Duluth among Minn. cities jumping on low interest rates to save millionsIn an era when state funding is tight and local government investments aren’t earning much, the city of Duluth is taking advantage of one factor in its favor: low interest rates.
By: Peter Passi, Duluth News Tribune
In an era when state funding is tight and local government investments aren’t earning much, the city of Duluth is taking advantage of one factor in its favor: low interest rates.
The city is one of many local governments around the state doing the same thing that a lot of homeowners are doing. It’s refinancing some of its loans and saving millions of dollars in the process. In 2010 and 2011, for instance, Duluth refinanced the outstanding balance on five different bonds with a cumulative value of $14.4 million. As a result, the city stands to save more than $1.5 million in interest over the remaining life of the bonds, according to David Montgomery, Duluth’s chief administrative officer.
“Low interest rates have helped us a lot,” said Montgomery, adding that the city likely will continue to refinance other bonds as they reach their call dates, as long as similar savings can be achieved.
The city issues short-term bonds — usually 5 years or less in duration — to pay for equipment such as dump trucks, plows and computer technology. It issues longer-term bonds — anywhere from 10 to 20 years in duration — to pay for capital improvements, such as road projects, a new law enforcement center and renovations at City Hall.
While there’s no overall tally of statewide savings, units of governments statewide have saved tens of millions by jumping on lower interest rates for bond debt on past construction projects. St. Paul reduced its total debt by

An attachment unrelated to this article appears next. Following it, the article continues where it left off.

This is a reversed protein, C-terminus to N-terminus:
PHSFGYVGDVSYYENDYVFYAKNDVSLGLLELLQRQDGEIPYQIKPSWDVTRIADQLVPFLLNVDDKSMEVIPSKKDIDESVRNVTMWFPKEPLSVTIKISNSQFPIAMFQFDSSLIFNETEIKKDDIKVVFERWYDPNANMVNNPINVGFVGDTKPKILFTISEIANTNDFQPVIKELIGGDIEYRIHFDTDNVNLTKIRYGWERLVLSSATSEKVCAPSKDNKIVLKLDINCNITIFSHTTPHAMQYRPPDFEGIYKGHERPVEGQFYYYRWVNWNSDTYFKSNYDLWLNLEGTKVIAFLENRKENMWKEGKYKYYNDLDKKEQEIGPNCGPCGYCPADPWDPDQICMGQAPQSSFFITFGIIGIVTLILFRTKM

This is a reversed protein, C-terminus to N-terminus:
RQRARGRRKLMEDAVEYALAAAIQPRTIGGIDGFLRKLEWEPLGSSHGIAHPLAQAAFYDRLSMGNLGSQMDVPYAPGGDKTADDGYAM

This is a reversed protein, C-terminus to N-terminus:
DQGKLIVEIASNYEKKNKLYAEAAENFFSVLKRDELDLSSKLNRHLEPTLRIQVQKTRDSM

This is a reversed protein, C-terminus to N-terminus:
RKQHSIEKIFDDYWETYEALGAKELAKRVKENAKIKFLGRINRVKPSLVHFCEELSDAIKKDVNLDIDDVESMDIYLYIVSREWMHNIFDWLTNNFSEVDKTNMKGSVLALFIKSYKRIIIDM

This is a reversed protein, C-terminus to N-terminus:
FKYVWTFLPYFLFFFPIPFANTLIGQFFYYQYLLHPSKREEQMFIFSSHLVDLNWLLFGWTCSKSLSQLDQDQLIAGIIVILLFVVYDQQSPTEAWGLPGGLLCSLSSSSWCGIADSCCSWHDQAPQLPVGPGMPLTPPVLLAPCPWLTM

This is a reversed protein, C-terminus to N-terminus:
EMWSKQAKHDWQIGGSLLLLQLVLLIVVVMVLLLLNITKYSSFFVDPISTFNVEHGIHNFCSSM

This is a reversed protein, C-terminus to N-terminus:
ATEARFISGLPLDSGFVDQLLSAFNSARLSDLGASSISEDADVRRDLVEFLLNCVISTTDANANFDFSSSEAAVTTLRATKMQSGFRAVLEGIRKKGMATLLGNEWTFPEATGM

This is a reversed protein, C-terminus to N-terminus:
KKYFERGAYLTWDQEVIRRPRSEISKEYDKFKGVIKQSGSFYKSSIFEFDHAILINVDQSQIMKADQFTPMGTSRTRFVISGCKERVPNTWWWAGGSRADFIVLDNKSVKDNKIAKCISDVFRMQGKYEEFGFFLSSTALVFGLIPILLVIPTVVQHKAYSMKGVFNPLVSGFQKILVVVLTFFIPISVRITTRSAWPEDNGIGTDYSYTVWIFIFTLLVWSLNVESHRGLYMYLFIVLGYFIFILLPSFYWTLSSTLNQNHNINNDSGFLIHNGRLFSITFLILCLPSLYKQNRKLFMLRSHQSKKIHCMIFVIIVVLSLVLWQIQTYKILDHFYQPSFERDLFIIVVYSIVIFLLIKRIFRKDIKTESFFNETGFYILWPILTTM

36 percent over the life of $8.8 million in bonds related to a U.S. Bank building it helped finance. The city saved another $5 million by refinancing bonds for the Lawson Building and the new police headquarters.
“We live in exciting times when we can save this kind of money,” Todd Hurley, the city of St. Paul’s finance director, told the St. Paul Pioneer Press.
The state has gone on a refinancing campaign, too. In August, Minnesota refinanced $21 million in bonds for a state retirement systems building — dropping a 5.9 percent interest rate down to 1.6 percent. That meant $9.5 million in savings.
Refinancing opportunities began to pick up about a year ago, according to Mark Ruff, a financial advisor with Ehlers and Associates, which offers advice on bonds and borrowing. Demand swelled in May and June, he said, spurred by falling interest rates.
A typical 20-year bond now carries an interest rate of about 3.75 percent — below the 5.4 percent charged in January 2011. Savings are particularly big if the borrowers have a history of well-managed finances and the coveted AAA bond rating.
Most bonds can only be refinanced on specified dates, known as “call-able” dates. When low interest rates, high credit ratings and good timing coincide, “it is an opportunity,” said Jeff Solomon, director of finance and operations at Rosemount-Apple Valley-Eagan schools.
“Saving 5 or 6 percent is considered good,” Solomon said. “And in excess of 10 percent? That is superb.”
Ruff, the financial advisor, cautioned that despite the refinancing opportunities, all is not perfect for the budgets of local governments. The economic slowdown has resulted in drops or delays in state support for cities and schools, and investment income has fallen significantly too.
Savings from refinancing get spread over the life of the bonds, meaning there’s rarely a dramatic difference in any single year’s budget.
The Associated Press contributed to this report.